This weeks topic asks the question "Did school prepare you for the real world? ". My answer is no, not at all if the school discussed is everything up to and including high school.
School did very little beyond teaching me to read and write. Granted, those are important skills required for any level of success in
life but they stop far short of preparing anyone for success.
Somehow our schools need to find a way to inspire students to discover what interests them and points students in a direction that leads to a career. In my high school there were vocational classes that focused on blue collar careers like
welding, auto mechanics and carpentry. Sadly, those have not been available for decades. No budget for them. That is, in my opinion, rediculous.
Students need more elective classes to inspire interest in fields that are useful and more needs to be done in developing interest in math and science. We need to fill our colleges with math and science students from here, not from around the world. We need to take advantage of the educational opportunities we currently provide students from other countries.
Our college system does offer the tools necessary to launch a career. The trick is to get into college and then graduate without a crippling mountain of debt. My BA cost me a total of about a thousand dollars. I attended a state university that was essentially a commuter college - and also a community college (also called a junior college). There are opportunities available, our students need be aware of them.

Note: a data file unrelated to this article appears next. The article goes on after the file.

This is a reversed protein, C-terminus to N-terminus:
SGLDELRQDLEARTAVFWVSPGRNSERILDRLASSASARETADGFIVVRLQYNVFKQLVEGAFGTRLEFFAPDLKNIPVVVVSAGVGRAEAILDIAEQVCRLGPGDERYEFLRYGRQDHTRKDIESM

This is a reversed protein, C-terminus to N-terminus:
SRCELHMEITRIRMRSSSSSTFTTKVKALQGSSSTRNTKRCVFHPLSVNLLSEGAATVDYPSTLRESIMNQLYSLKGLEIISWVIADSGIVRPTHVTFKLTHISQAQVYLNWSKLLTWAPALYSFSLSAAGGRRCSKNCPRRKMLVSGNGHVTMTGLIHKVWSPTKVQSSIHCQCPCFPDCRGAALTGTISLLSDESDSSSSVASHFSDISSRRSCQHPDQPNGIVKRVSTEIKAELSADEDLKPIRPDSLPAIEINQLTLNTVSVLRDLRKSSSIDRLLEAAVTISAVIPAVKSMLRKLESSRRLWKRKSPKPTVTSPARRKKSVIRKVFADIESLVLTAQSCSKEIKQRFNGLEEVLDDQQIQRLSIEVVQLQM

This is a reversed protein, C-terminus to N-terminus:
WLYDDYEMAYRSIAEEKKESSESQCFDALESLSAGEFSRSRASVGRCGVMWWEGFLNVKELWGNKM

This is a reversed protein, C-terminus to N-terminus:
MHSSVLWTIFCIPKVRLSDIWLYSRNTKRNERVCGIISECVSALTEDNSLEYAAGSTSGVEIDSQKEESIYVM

That brings us to the students. Today's world is unlike any previous. The pace is faster, changes more frequent and information more readily available than ever. Along with that information is its evil twin, misinformation. Now more than ever it is critical to verify information and that is equally important when it comes to education choices. It starts with the parents, flows to the student and finally the educators. Garbage in, garbage out definitely applies. You get out exactly what is put in, and now more than ever students need to be prepared.
While it may not be possible to earn a 4-year (well - six in my case 🎓) for only a thousand dollars like mine, it is possible to earn that degree and start a career. It requires hard work, and whether or not today's students are up to the challenge is a topic for another
I picked this week's topic and so Ramana will choose next week's. Be sure to check Ramana's take on this week's here.